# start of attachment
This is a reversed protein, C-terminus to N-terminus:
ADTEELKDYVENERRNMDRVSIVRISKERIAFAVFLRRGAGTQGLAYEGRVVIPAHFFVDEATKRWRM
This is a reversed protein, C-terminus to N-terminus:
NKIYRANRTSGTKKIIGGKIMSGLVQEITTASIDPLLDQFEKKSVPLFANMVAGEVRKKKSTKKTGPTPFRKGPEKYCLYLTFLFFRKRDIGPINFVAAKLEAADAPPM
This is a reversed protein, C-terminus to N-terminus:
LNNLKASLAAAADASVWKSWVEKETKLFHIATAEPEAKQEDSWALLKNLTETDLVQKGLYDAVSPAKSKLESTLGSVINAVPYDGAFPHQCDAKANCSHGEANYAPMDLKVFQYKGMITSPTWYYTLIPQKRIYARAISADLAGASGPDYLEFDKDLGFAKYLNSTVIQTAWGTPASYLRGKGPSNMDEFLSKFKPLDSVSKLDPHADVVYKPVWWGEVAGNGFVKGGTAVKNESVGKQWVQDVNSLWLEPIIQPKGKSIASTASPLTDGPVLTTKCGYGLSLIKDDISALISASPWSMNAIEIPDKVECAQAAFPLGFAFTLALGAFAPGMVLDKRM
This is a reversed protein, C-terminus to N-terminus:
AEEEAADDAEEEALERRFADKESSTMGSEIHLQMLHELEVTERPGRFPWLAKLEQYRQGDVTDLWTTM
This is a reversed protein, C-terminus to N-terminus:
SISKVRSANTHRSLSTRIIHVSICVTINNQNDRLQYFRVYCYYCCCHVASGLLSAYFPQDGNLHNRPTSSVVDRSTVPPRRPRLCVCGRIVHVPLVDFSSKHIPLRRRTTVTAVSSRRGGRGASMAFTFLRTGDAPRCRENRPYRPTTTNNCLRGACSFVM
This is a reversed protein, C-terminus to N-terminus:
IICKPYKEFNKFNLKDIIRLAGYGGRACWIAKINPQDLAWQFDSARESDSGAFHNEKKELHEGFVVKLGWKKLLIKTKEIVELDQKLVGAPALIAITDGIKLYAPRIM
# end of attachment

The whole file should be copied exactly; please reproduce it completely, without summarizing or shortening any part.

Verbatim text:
This is a reversed protein, C-terminus to N-terminus:
ADTEELKDYVENERRNMDRVSIVRISKERIAFAVFLRRGAGTQGLAYEGRVVIPAHFFVDEATKRWRM
This is a reversed protein, C-terminus to N-terminus:
NKIYRANRTSGTKKIIGGKIMSGLVQEITTASIDPLLDQFEKKSVPLFANMVAGEVRKKKSTKKTGPTPFRKGPEKYCLYLTFLFFRKRDIGPINFVAAKLEAADAPPM
This is a reversed protein, C-terminus to N-terminus:
LNNLKASLAAAADASVWKSWVEKETKLFHIATAEPEAKQEDSWALLKNLTETDLVQKGLYDAVSPAKSKLESTLGSVINAVPYDGAFPHQCDAKANCSHGEANYAPMDLKVFQYKGMITSPTWYYTLIPQKRIYARAISADLAGASGPDYLEFDKDLGFAKYLNSTVIQTAWGTPASYLRGKGPSNMDEFLSKFKPLDSVSKLDPHADVVYKPVWWGEVAGNGFVKGGTAVKNESVGKQWVQDVNSLWLEPIIQPKGKSIASTASPLTDGPVLTTKCGYGLSLIKDDISALISASPWSMNAIEIPDKVECAQAAFPLGFAFTLALGAFAPGMVLDKRM
This is a reversed protein, C-terminus to N-terminus:
AEEEAADDAEEEALERRFADKESSTMGSEIHLQMLHELEVTERPGRFPWLAKLEQYRQGDVTDLWTTM
This is a reversed protein, C-terminus to N-terminus:
SISKVRSANTHRSLSTRIIHVSICVTINNQNDRLQYFRVYCYYCCCHVASGLLSAYFPQDGNLHNRPTSSVVDRSTVPPRRPRLCVCGRIVHVPLVDFSSKHIPLRRRTTVTAVSSRRGGRGASMAFTFLRTGDAPRCRENRPYRPTTTNNCLRGACSFVM
This is a reversed protein, C-terminus to N-terminus:
IICKPYKEFNKFNLKDIIRLAGYGGRACWIAKINPQDLAWQFDSARESDSGAFHNEKKELHEGFVVKLGWKKLLIKTKEIVELDQKLVGAPALIAITDGIKLYAPRIM